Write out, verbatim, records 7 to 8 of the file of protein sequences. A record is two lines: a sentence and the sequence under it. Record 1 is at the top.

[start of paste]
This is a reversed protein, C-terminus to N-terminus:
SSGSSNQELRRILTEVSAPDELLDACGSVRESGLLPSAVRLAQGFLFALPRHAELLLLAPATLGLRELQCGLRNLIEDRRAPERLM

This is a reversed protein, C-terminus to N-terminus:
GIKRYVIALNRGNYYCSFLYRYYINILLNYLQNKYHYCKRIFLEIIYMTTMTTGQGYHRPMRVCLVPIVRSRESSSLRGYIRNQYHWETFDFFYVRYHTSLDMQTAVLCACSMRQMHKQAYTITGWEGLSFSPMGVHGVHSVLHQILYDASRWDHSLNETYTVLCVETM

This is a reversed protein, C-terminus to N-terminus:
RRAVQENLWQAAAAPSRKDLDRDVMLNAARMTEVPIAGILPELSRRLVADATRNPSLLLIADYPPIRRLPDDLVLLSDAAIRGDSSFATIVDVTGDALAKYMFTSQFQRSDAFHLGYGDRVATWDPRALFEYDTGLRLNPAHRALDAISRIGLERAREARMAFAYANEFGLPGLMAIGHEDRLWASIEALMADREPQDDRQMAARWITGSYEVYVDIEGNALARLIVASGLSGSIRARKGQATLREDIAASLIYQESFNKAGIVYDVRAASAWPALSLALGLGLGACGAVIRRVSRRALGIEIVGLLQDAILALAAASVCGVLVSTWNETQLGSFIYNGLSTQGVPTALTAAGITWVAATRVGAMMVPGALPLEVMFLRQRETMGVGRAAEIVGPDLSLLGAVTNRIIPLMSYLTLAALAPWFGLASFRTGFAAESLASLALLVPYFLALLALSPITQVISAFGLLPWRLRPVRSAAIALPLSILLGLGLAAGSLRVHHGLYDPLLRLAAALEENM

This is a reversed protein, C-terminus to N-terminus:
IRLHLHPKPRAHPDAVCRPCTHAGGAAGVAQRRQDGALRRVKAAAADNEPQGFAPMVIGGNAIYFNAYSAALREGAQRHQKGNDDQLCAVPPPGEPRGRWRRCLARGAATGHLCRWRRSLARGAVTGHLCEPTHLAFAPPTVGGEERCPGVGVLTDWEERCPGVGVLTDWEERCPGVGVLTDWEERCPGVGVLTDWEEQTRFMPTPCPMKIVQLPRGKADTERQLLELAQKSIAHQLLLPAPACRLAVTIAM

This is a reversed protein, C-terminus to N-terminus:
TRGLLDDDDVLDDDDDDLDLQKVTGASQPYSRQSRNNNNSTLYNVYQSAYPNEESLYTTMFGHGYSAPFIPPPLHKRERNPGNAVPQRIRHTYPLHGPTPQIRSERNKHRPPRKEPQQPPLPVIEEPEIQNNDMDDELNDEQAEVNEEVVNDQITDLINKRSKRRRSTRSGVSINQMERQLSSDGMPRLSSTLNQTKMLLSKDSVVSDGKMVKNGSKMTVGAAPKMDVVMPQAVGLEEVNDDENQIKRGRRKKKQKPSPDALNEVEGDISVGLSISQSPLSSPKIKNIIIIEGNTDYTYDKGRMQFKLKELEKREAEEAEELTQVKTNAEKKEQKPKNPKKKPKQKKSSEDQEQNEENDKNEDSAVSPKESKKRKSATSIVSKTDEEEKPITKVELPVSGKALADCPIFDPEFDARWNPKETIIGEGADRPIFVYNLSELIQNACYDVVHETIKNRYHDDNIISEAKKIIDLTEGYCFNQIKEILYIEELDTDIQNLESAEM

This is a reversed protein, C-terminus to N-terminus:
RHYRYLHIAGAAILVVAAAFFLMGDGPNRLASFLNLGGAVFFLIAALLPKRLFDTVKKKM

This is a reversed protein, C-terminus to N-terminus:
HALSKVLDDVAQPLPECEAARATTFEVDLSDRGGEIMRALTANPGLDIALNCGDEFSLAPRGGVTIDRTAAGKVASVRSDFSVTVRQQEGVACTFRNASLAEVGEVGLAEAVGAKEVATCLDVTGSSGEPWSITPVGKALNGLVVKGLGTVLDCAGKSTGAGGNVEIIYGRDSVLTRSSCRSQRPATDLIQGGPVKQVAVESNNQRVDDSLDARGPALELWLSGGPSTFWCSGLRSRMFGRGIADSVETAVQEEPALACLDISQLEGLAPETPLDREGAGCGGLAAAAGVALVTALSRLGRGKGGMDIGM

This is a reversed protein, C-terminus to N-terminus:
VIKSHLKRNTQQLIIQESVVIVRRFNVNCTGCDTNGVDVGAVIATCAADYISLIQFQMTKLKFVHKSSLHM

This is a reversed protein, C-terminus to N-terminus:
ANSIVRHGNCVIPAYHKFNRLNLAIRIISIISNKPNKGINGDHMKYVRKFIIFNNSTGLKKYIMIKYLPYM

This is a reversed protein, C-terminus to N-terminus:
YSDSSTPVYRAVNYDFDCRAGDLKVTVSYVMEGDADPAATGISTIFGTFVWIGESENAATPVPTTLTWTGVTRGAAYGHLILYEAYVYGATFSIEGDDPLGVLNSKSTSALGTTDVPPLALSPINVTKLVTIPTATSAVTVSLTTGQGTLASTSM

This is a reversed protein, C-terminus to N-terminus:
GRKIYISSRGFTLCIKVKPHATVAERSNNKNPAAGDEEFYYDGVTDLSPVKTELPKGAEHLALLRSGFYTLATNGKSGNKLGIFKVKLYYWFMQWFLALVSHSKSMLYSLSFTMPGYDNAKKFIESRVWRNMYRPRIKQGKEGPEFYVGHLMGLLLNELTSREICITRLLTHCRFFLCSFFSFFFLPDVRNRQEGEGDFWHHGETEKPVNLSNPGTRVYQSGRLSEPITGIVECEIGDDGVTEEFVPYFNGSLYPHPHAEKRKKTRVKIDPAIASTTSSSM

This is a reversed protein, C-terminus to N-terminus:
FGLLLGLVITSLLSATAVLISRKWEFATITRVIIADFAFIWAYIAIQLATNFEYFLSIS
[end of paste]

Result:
This is a reversed protein, C-terminus to N-terminus:
HALSKVLDDVAQPLPECEAARATTFEVDLSDRGGEIMRALTANPGLDIALNCGDEFSLAPRGGVTIDRTAAGKVASVRSDFSVTVRQQEGVACTFRNASLAEVGEVGLAEAVGAKEVATCLDVTGSSGEPWSITPVGKALNGLVVKGLGTVLDCAGKSTGAGGNVEIIYGRDSVLTRSSCRSQRPATDLIQGGPVKQVAVESNNQRVDDSLDARGPALELWLSGGPSTFWCSGLRSRMFGRGIADSVETAVQEEPALACLDISQLEGLAPETPLDREGAGCGGLAAAAGVALVTALSRLGRGKGGMDIGM

This is a reversed protein, C-terminus to N-terminus:
VIKSHLKRNTQQLIIQESVVIVRRFNVNCTGCDTNGVDVGAVIATCAADYISLIQFQMTKLKFVHKSSLHM